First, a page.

Five Reasons To Avoid Litigating, If You Can


Posted on November 28th, 2012, by Matthew Smith in Custody, Divorce, Family Law. Comments Off

Five Reasons To Avoid Litigating, If You CanMany clients come to me expecting the worst from their spouses during the divorce process. They talk about how their husbands or wives will never settle, how they’re out for blood, and how they’ll stop at nothing to make the process as miserable as possible for everyone involved.

As a result of this fear, whether founded or not, many people want to begin their divorce case by taking overly aggressive and unnecessary actions that tend to diminish the possibility of settlement. I think part of an attorney’s job is to dissuade clients from embarking down that road unless it’s necessary to do so.

That’s not to say that anyone should roll over. There are clearly cases where the parties are playing a zero-sum game, and there are certainly parties to a divorce (and even family lawyers, unfortunately) who have no interest in finding common ground. But it’s always wise to take a moment and analyze whether an opportunity for out-of-court settlement exists, weighed against the merits of your case and how you define “winning.” People are often surprised to hear that nearly 90% of divorces ultimately settle, but the forces against litigation can be strong and convincing.

Here are five reasons to take off the war paint and reconsider whether there is an opportunity to avoid a battle royal in your family law case:

  1. Time and money. Take this to the bank: if you have an attorney, it will cost much more to litigate your case than settle it. This is even true if you attend all-day settlement conferences or hire a mediator. Preparation for and execution of your divorce trial, not to mention various preliminary hearings and twists and turns in the discovery process, often taking place over the span of a year or more, won’t be cheap, no matter who your attorney is.
  2. You make the call. As soon as you walk into a courtroom, you’re met by a judge who does not know you, your spouse or your family. The judge will do the best he or she possibly can, but won’t know the often-complex history of your marriage, and can’t possibly learn everything that’s important in a one or two day trial. You are handing your future (and in many cases, your children’s future) over to a complete stranger, who will have to make a judgment call without all the facts at his or her disposal. The outcome will be imperfect, imprecise, and often unsatisfying for both sides. Settling allows you to determine your own outcome, with all the nuance and detail that’s necessary to fit your life and specific needs. You are no longer merely a bystander in the process.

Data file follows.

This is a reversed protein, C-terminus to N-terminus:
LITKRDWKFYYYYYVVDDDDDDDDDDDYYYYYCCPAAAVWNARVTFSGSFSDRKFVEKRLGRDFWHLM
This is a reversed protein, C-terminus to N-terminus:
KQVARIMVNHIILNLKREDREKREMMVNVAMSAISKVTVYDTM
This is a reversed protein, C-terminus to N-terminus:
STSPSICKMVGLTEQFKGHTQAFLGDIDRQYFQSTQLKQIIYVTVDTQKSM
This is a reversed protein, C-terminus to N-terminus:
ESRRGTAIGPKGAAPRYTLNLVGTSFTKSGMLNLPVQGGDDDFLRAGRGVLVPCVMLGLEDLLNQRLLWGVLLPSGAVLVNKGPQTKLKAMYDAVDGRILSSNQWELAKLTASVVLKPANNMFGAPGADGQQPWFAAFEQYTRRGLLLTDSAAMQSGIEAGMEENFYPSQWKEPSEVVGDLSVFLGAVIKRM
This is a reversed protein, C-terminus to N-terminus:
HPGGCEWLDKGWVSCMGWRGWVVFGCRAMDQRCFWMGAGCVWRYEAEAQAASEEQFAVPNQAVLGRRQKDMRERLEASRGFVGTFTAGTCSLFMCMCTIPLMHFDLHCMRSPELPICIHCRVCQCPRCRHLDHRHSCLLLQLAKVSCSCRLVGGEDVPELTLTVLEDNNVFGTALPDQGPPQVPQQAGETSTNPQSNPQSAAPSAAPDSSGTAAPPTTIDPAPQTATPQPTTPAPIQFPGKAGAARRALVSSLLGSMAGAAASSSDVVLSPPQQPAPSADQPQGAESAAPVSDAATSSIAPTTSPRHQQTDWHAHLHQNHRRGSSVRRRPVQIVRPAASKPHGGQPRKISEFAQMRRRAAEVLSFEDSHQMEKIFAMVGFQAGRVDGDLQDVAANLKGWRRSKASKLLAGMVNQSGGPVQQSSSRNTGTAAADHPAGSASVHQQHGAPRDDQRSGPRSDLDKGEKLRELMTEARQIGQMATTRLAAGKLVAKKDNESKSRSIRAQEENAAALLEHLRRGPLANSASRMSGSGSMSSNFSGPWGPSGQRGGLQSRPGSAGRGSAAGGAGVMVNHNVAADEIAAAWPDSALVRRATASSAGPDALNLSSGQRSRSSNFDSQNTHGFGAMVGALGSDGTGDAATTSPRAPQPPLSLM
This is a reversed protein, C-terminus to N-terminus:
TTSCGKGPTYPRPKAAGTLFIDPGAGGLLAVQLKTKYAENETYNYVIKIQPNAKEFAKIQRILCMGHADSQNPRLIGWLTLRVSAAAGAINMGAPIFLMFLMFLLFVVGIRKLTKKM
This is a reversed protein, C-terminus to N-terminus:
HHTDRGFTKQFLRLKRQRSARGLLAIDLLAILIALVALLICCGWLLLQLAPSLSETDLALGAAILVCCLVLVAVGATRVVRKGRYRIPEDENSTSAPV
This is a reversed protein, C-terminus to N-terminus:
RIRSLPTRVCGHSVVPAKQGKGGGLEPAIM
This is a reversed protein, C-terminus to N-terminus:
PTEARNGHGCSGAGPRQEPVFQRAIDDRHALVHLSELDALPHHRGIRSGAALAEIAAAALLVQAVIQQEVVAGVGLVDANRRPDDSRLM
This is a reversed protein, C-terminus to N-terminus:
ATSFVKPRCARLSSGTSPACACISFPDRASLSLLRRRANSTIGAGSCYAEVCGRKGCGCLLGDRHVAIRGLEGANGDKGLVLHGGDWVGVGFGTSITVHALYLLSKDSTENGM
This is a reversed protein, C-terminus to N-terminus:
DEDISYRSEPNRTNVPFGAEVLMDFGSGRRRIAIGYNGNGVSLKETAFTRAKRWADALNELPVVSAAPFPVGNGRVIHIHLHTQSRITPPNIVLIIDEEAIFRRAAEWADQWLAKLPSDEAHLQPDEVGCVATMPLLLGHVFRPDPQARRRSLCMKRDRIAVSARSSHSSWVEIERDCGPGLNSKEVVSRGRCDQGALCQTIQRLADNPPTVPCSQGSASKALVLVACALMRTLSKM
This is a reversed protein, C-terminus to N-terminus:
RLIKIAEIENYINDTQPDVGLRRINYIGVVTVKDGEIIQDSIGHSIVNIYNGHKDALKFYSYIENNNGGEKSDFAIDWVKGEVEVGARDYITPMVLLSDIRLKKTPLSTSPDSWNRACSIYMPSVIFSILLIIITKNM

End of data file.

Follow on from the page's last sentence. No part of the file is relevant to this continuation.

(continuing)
3. You and your spouse are invested. When people reach their own settlement, they tend to be more invested in following through on it. There are fewer squabbles over visitation schedules and disputes over wording or technicalities. Ambiguities are reduced or eliminated because each side has signed off on a mutually-beneficial outcome.
  4. Your children will thank you someday. Many clients have told me that they’re grateful to have avoided the trauma of a litigated custody and visitation battle. Sparing the children from this miserable experience (whether they are present in court or not, they know or will eventually know it took place) is priceless for many families, and can lead to more peaceful homes.
  5. Litigation won’t make you whole. Many people have a distorted view of what a divorce trial can do for them. Rarely is anyone denounced or exalted in the trial, and satisfying victory laps are rare. As I stated in a previous post, there will be no public flogging for misbehavior, no plaudits for taking the high road, no ruling to heal a broken heart. The divorce process can be a challenging time in one’s life. It is best to move on from it with dignity while avoiding further infliction of pain upon yourself or your spouse.

The custody and divorce lawyers at Livesay & Myers, P.C. have extensive experience with both litigation and settlement of custody and divorce cases. We represent clients in Manassas, Fredericksburg, Fairfax, and throughout Northern Virginia. Contact us to schedule a consultation today.

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About 

Matthew Smith is a senior family lawyer in the Fairfax office of Livesay & Myers. He is the attorney in the firm most experienced in navigating the Fairfax County, Arlington and Alexandria family courts. An attorney since 2005, Mr. Smith has litigated every type of family law case in the courts of Northern Virginia, including high value equitable distribution cases, custody, support, and military divorce cases.



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